CSL Behring announced today that the company will continue its ongoing commitment to the global coagulation disorders community with a donation of product to the World Federation of Hemophilia (WFH). The donation, provided in connection with World Hemophilia Day on April 17, supports WFH’s Global Alliance for Progress (GAP) program aimed at improving the diagnosis and treatment of bleeding disorders in developing countries.
"As we enter our fifth year of supporting GAP, CSL Behring is proud to continue its strong commitment to the global coagulation disorders community," said Paul Perreault, CEO and Managing Director of CSL Behring. "CSL Behring and WFH are partners who share the goals of improving the lives of patients with bleeding disorders and making a meaningful difference in those regions of the world where management of VWD and hemophilia is a poorly met need."
In 2009, CSL Behring was the first manufacturer in the world to commit to a three-year contract with WFH to aid the GAP program with coagulation factor donations. The donations were made in installments of 2 million international units three times during the life of the contract, for a total volume of 6 million international units (IUs). CSL Behring has since renewed its product donation contract with WFH, for the period 2013 through 2015.
CSL Behring’s most recent donation includes more than 650,000 international units of product used in treating von Willebrand Disease (VWD) and hemophilia. Product making up the donation has been manufactured at CSL Behring’s Broadmeadows plant in Australia, and the CSL Behring plant in Marburg, Germany, using plasma collected by CSL Plasma in the United States.
"We take great pride in the progress of the GAP program and are grateful for the generous donations made by CSL Behring," said Alain Weill, President of the WFH. "We look forward to our continued partnership as we strive to help fulfill our commitment to introduce clotting factor concentrates in developing countries where these products might not otherwise be available."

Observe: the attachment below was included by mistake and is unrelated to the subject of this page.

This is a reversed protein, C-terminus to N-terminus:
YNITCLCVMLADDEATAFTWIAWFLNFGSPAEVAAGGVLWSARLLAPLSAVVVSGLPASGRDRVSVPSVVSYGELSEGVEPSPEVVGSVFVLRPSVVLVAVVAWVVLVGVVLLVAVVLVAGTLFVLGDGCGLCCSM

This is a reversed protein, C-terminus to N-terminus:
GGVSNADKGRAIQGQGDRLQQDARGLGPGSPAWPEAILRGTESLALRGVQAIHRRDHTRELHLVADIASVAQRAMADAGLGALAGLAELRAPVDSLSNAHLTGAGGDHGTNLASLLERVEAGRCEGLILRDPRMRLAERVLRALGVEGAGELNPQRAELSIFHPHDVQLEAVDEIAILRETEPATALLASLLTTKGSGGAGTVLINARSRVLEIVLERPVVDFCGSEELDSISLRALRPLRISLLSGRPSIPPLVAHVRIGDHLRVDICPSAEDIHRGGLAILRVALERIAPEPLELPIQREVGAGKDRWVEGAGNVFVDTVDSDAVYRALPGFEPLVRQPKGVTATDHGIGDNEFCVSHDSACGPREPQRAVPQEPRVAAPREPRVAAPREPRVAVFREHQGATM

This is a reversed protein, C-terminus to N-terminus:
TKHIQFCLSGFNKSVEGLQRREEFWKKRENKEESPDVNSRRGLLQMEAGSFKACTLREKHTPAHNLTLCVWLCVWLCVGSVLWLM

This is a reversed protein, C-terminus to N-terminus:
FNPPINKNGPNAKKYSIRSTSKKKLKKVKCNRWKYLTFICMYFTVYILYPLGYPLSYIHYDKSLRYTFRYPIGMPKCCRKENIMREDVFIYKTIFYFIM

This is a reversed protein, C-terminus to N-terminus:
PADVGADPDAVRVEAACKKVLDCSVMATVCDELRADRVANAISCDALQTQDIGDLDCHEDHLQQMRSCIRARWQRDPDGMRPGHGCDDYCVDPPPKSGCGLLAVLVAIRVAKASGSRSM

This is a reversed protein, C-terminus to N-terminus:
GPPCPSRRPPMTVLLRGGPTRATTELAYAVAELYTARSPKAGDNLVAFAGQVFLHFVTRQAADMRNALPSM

About Hemophilia and von Willebrand Disease
Hemophilia is a congenital bleeding disorder characterized by prolonged or spontaneous bleeding, especially into the muscles, joints, or internal organs. In nearly all cases, it affects only males. The disease is caused by deficient or defective blood coagulation proteins known as factor VIII or IX. The most common form of the disease is hemophilia A, or classic hemophilia, in which the clotting factor VIII is either deficient or defective. Hemophilia B is characterized by deficient or defective factor IX. Hemophilia A affects approximately 1 in 5,000 to 10,000 people. Hemophilia B affects approximately 1 in 25,000 to 50,000 people. The recommended treatment for people with hemophilia deficiency is to treat by replacement factor therapy.
Von Willebrand disease, the most common hereditary bleeding disorder in the United States, affects approximately 1 to 2 percent of the U.S. population.1 It is caused by a deficiency or abnormality of the von Willebrand factor, a protein in the blood that is necessary for normal blood clotting. Men and women are equally likely to be affected by VWD. VWD is classified by type of defect, ranging from Type I (the most common and mildest) to Type III (the least common and most severe).